Tetrachloroethene is used to stimulate the growth and dechlorinating activity of PCB dechlorinating bacteria in a contaminated soil or sediment. Due to the volatility of the tetrachloroethene, tetrachloroethene works best when added to a closed system. For contaminated sediments, such a closed system comprises a caisson that is lowered into the sediment of a lake, river, pond or harbor. If needed, the bottom of the caisson is closed after introduction into the sediment, with the bottom of the caisson located well below the contaminated sediment. The top is enclosed with several sampling and addition ports that extend into the sediment or aqueous headspace. An impeller shaft is run down the middle of the caisson to allow mixing of the sediment. Ports for sampling of the sediment and water are present, allowing PCB and tetrachloroethene analysis. Nutrients (energy sources and fertilizers if needed) and gasses are introduced through such sealable ports. The tetrachloroethene is added at levels ranging from 100 μM to at least 1 mM and then mixed with the sediment. If necessary, anaerobic PCB dechlorinating bacteria is added to the sediment. 16S rDNA probes (U.S. patent application Ser. No. 09/860,200) are used to monitor this microbial population before and after introduction of PCB dechlorinating bacteria. Once dechlorination of extensively chlorinated PCBs to tri-, di- and mono-chlorinated biphenyls is complete, volatile ethene and any residual tetrachloroethene and partially dechlorinated intermediates TCE, DCEs and VC are sparged out of the caisson by the introduction of nitrogen gas or air. The tetrachloroethene and its volatile dechlorination products are trapped in a carbon-containing trap. At this stage the system is made aerobic by the introduction of air, oxygen or an oxygen-containing compound such as hydrogen peroxide. If needed, aerobic PCB degrading bacteria are introduced into the system to complete the degradation of the PCBs to carbon dioxide. Such aerobic PCB degrading bacteria are readily available (U.S. Pat. No. 5,897,996; Seeger, M. et al., 2001. J. Bacteriol. 183(12):3548-3555; Megharaj, M. et al., 1998. Appl. Microbiol. Biotechnol. 49(3):337- 342). The dechlorinating activity of the PCB degrading bacteria and the amount of these bacteria is monitored using molecular probes. Tetrachloroethene may be substituted in the described method with any polyhalogenated ethene.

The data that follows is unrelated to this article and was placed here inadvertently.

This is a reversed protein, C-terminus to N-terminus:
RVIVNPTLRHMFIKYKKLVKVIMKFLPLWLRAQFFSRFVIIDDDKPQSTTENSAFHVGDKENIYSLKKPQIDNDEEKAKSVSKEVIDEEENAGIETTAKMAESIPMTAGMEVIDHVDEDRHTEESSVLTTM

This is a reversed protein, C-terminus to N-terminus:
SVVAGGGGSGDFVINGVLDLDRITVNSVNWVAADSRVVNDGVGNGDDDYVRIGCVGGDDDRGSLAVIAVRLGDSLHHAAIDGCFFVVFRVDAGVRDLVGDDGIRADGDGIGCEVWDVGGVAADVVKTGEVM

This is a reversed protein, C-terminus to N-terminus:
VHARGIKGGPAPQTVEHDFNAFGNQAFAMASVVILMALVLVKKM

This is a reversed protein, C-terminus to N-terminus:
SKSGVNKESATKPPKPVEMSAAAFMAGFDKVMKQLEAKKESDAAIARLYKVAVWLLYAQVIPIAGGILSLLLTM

An alternative to an in situ caisson is a fixed or portable reactor. Dredge material or excavated soil is added to a reactor or lined impermeable basin on-site or delivered to the reactor or lined impermeable basin at an off-site location. The system remains closed, with several sampling and addition ports extending into the soil or sediment. Bulk carbon & energy sources are introduced to make the system anaerobic. Nitrogen and carbon dioxide gases are used to promote anaerobiosis. Tetrachloroethene is introduced into the system to promote PCB dechlorination and the remaining process is as described for Example 1. The system is vented through a carbon trap to capture any volatile compounds.